|If changing from glargine insulin (Lantus, Basaglar), determir (Levemir), or degludec (Tresiba) to isophane insulin (NPH), dosing is 1:1, divided into two daily doses (e.g., 50:50 or 2/3 in the morning and 1/3 before dinner or at bedtime)12,13|
|Give once-daily dose of isophane insulin (enhances adherence, avoids weight gain, and reduces hypoglycemic events; compared with once-daily dosing, twice-daily or mealtime dosing increases weight gain by 10 to 12 lb (4.5 to 5.4 kg) per year and waist circumference by 2 cm per year, and causes four to eight episodes of moderate to severe hypoglycemia per year)14|
|If patient is not already receiving insulin, start on isophane insulin, 10 units per day or 0.1 to 0.2 units per kg per day, and titrate to achieve fasting blood glucose target; dosages of 0.4 to 0.5 units per kg per day should be divided into two daily doses15|
|If changing from lispro (Humalog) or aspart (Novolog) to regular insulin (Humulin R), dosing is 1:1 with at least six hours between doses (e.g., a patient taking 4 units of aspart insulin before each meal would take 4 units of regular insulin 15 to 30 minutes before each meal); twice-daily dosing should be considered for patients who eat more frequently than every six hours (e.g., isophane insulin at breakfast and dinner only)|
In summary, practice cost-effective and evidence-based care by aiming for less stringent A1C goals, focusing on basal insulins, and using once-daily dosing. Prescribe mealtime insulin or biphasic dosing of isophane insulin only if titrating the once-daily basal insulin does not achieve fasting glucose goals.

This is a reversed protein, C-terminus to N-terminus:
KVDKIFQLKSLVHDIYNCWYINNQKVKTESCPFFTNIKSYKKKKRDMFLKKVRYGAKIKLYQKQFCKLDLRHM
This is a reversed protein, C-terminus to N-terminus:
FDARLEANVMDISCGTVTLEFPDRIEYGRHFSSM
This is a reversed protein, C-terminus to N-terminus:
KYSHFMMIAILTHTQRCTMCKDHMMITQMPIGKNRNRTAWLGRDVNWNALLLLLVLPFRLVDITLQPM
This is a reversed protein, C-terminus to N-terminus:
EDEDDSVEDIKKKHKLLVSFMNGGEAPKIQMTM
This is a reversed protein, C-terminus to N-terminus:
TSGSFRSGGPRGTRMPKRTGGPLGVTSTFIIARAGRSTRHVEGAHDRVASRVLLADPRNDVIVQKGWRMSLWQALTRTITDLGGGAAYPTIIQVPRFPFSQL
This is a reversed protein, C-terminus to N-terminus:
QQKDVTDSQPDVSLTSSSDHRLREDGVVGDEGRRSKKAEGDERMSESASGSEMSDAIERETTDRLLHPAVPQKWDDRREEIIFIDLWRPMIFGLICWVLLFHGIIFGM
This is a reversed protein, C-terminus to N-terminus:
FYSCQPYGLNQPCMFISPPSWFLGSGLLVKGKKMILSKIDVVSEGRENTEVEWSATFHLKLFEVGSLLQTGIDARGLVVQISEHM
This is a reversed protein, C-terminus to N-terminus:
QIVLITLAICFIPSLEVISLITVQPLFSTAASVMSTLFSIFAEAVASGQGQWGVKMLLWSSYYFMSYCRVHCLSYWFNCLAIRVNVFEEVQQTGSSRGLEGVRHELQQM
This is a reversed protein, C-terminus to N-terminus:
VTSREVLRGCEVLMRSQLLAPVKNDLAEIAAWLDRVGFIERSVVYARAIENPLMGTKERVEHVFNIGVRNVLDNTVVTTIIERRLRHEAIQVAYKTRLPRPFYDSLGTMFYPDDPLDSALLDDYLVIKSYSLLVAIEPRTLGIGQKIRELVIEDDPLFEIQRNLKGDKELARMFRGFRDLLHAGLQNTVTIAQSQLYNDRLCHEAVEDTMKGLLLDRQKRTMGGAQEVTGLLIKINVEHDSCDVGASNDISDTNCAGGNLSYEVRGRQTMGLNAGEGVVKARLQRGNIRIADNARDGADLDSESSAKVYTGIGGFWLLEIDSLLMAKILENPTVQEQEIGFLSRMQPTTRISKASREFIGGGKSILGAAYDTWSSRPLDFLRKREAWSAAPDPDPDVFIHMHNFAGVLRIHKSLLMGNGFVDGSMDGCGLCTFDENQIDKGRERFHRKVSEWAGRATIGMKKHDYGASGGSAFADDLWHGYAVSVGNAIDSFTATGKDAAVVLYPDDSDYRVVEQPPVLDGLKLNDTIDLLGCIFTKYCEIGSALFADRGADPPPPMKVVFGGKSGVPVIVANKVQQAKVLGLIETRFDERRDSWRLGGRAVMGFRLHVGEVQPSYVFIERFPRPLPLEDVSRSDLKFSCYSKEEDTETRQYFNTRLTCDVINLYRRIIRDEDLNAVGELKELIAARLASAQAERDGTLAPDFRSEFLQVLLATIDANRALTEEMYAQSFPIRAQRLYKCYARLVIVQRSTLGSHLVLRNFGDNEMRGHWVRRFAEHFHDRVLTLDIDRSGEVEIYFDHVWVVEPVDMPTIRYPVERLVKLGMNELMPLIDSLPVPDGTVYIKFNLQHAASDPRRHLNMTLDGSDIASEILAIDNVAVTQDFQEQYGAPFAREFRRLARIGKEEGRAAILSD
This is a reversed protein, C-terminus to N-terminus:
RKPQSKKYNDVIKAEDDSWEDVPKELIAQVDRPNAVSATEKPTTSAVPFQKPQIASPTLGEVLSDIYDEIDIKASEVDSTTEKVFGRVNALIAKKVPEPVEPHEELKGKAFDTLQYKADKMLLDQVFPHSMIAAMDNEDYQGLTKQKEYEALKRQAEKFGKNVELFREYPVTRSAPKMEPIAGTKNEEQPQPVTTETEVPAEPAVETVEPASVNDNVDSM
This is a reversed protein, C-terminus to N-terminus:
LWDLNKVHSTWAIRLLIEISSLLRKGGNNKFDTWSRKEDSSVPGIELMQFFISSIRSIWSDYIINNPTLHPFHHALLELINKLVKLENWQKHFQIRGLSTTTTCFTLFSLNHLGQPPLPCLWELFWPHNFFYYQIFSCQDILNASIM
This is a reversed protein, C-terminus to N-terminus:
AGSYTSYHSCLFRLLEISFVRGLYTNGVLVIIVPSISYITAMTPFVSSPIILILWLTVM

In addition to these clinical goals, there are several things we can do at a system level. First, use 340B pharmacies. These Health Resources and Services Administration–certified pharmacies work directly with drug manufacturers that are federally mandated to provide affordable pricing to patients with low incomes. To find out if a pharmacy affiliated with your health system qualifies for 340B status, go to https://www.hrsa.gov/opa/index.html.
In addition to 340B pharmacies, use patient assistance programs. These programs provide vouchers and discount cards directly from drug manufacturers to patients who cannot afford insulin. Examples of these programs include NeedyMeds, RxAssist, RxHope, the Partnership for Prescription Assistance, and GoodRx.
Next, use local call centers if they are part of your health system. Many health maintenance organizations, pharmacy benefit managers, health plans, and other integrated health systems use call centers staffed by pharmacy technicians who review benefits and alert clinicians to less expensive medication options.
Finally, join advocacy efforts such as the Lown Institute’s Right Care Alliance (https://rightcarealliance.org) and the American Medical Association’s Truth in Rx (http://truthinrx.org). Support a move from the current fee-for-service system toward value-based benefit systems in which insurance companies reduce patient costs for evidence-based treatments. Demand transparency in prescription drug pricing.
Through clinical and system-level interventions, family physicians can push back against the high cost of insulin and help patients with type 2 diabetes afford these essential medications.